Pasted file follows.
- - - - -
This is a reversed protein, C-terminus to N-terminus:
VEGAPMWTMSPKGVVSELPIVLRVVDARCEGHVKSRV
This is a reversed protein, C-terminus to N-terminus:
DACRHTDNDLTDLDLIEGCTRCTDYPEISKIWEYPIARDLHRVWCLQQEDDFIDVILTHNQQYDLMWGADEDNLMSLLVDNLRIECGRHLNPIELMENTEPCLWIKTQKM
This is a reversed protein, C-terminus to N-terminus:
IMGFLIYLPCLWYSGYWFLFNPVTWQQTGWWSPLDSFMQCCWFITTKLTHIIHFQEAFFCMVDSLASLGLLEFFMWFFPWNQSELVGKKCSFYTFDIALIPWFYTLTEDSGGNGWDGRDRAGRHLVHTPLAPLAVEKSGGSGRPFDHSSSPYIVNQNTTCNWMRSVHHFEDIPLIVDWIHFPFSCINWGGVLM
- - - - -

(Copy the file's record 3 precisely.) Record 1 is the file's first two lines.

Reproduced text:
This is a reversed protein, C-terminus to N-terminus:
IMGFLIYLPCLWYSGYWFLFNPVTWQQTGWWSPLDSFMQCCWFITTKLTHIIHFQEAFFCMVDSLASLGLLEFFMWFFPWNQSELVGKKCSFYTFDIALIPWFYTLTEDSGGNGWDGRDRAGRHLVHTPLAPLAVEKSGGSGRPFDHSSSPYIVNQNTTCNWMRSVHHFEDIPLIVDWIHFPFSCINWGGVLM